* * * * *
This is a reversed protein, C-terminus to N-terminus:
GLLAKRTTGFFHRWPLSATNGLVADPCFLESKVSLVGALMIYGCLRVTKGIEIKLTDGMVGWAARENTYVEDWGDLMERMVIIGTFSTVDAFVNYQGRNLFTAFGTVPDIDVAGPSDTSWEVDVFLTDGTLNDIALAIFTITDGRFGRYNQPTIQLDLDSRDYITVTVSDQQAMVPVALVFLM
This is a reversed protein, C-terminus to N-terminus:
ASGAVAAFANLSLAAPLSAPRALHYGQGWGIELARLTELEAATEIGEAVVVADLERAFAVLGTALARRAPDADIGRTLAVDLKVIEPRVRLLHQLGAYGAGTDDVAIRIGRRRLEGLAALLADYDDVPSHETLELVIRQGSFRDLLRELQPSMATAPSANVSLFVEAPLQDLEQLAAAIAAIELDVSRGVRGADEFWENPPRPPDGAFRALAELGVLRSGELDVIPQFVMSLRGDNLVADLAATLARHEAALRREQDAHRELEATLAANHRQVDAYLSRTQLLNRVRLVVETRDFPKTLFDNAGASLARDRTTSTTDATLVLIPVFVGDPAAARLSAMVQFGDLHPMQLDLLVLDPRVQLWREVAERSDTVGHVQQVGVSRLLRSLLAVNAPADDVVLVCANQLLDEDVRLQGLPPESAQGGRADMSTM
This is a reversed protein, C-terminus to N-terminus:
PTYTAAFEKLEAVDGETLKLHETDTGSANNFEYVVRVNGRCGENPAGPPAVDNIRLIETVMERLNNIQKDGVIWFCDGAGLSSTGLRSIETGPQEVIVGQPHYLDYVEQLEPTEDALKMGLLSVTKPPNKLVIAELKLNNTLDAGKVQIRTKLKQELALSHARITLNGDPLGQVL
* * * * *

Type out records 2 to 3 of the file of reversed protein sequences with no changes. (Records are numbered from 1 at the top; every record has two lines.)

This is a reversed protein, C-terminus to N-terminus:
ASGAVAAFANLSLAAPLSAPRALHYGQGWGIELARLTELEAATEIGEAVVVADLERAFAVLGTALARRAPDADIGRTLAVDLKVIEPRVRLLHQLGAYGAGTDDVAIRIGRRRLEGLAALLADYDDVPSHETLELVIRQGSFRDLLRELQPSMATAPSANVSLFVEAPLQDLEQLAAAIAAIELDVSRGVRGADEFWENPPRPPDGAFRALAELGVLRSGELDVIPQFVMSLRGDNLVADLAATLARHEAALRREQDAHRELEATLAANHRQVDAYLSRTQLLNRVRLVVETRDFPKTLFDNAGASLARDRTTSTTDATLVLIPVFVGDPAAARLSAMVQFGDLHPMQLDLLVLDPRVQLWREVAERSDTVGHVQQVGVSRLLRSLLAVNAPADDVVLVCANQLLDEDVRLQGLPPESAQGGRADMSTM
This is a reversed protein, C-terminus to N-terminus:
PTYTAAFEKLEAVDGETLKLHETDTGSANNFEYVVRVNGRCGENPAGPPAVDNIRLIETVMERLNNIQKDGVIWFCDGAGLSSTGLRSIETGPQEVIVGQPHYLDYVEQLEPTEDALKMGLLSVTKPPNKLVIAELKLNNTLDAGKVQIRTKLKQELALSHARITLNGDPLGQVL